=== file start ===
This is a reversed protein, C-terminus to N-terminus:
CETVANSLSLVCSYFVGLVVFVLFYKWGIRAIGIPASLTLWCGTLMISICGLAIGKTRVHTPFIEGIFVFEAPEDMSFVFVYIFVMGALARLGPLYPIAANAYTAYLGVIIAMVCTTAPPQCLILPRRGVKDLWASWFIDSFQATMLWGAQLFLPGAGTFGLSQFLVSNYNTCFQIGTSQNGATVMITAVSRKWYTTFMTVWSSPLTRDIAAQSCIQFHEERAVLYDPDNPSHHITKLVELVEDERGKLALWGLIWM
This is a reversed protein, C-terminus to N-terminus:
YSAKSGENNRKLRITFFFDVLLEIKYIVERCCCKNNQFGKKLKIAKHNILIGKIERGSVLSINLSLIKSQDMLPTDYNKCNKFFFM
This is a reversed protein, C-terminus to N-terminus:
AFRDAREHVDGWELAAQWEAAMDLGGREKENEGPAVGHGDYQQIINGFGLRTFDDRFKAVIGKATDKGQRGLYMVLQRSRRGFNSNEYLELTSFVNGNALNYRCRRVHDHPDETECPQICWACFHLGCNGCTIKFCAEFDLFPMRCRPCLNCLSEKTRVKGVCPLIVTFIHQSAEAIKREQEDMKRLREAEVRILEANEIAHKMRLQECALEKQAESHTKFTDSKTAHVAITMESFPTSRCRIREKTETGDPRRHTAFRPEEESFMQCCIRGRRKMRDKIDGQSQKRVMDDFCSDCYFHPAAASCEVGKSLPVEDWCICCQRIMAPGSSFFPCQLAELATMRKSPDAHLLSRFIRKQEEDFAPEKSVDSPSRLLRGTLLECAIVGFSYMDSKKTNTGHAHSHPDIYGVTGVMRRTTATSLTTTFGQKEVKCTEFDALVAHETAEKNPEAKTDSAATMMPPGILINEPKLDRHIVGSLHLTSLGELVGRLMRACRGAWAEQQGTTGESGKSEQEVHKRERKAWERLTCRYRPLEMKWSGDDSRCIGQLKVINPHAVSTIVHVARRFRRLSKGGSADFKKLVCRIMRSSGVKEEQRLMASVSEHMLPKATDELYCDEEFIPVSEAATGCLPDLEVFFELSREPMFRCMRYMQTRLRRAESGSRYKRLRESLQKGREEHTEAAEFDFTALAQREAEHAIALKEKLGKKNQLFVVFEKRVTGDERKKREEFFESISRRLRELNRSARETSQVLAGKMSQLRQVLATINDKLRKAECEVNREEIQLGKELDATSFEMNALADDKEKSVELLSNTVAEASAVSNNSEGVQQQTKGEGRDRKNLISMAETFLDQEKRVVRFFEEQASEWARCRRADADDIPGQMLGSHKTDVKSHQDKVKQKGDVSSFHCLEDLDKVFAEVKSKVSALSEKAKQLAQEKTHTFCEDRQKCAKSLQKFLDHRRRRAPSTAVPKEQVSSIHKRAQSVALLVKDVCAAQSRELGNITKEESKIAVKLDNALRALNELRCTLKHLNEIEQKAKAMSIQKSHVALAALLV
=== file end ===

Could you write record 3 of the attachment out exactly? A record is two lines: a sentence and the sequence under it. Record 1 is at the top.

This is a reversed protein, C-terminus to N-terminus:
AFRDAREHVDGWELAAQWEAAMDLGGREKENEGPAVGHGDYQQIINGFGLRTFDDRFKAVIGKATDKGQRGLYMVLQRSRRGFNSNEYLELTSFVNGNALNYRCRRVHDHPDETECPQICWACFHLGCNGCTIKFCAEFDLFPMRCRPCLNCLSEKTRVKGVCPLIVTFIHQSAEAIKREQEDMKRLREAEVRILEANEIAHKMRLQECALEKQAESHTKFTDSKTAHVAITMESFPTSRCRIREKTETGDPRRHTAFRPEEESFMQCCIRGRRKMRDKIDGQSQKRVMDDFCSDCYFHPAAASCEVGKSLPVEDWCICCQRIMAPGSSFFPCQLAELATMRKSPDAHLLSRFIRKQEEDFAPEKSVDSPSRLLRGTLLECAIVGFSYMDSKKTNTGHAHSHPDIYGVTGVMRRTTATSLTTTFGQKEVKCTEFDALVAHETAEKNPEAKTDSAATMMPPGILINEPKLDRHIVGSLHLTSLGELVGRLMRACRGAWAEQQGTTGESGKSEQEVHKRERKAWERLTCRYRPLEMKWSGDDSRCIGQLKVINPHAVSTIVHVARRFRRLSKGGSADFKKLVCRIMRSSGVKEEQRLMASVSEHMLPKATDELYCDEEFIPVSEAATGCLPDLEVFFELSREPMFRCMRYMQTRLRRAESGSRYKRLRESLQKGREEHTEAAEFDFTALAQREAEHAIALKEKLGKKNQLFVVFEKRVTGDERKKREEFFESISRRLRELNRSARETSQVLAGKMSQLRQVLATINDKLRKAECEVNREEIQLGKELDATSFEMNALADDKEKSVELLSNTVAEASAVSNNSEGVQQQTKGEGRDRKNLISMAETFLDQEKRVVRFFEEQASEWARCRRADADDIPGQMLGSHKTDVKSHQDKVKQKGDVSSFHCLEDLDKVFAEVKSKVSALSEKAKQLAQEKTHTFCEDRQKCAKSLQKFLDHRRRRAPSTAVPKEQVSSIHKRAQSVALLVKDVCAAQSRELGNITKEESKIAVKLDNALRALNELRCTLKHLNEIEQKAKAMSIQKSHVALAALLV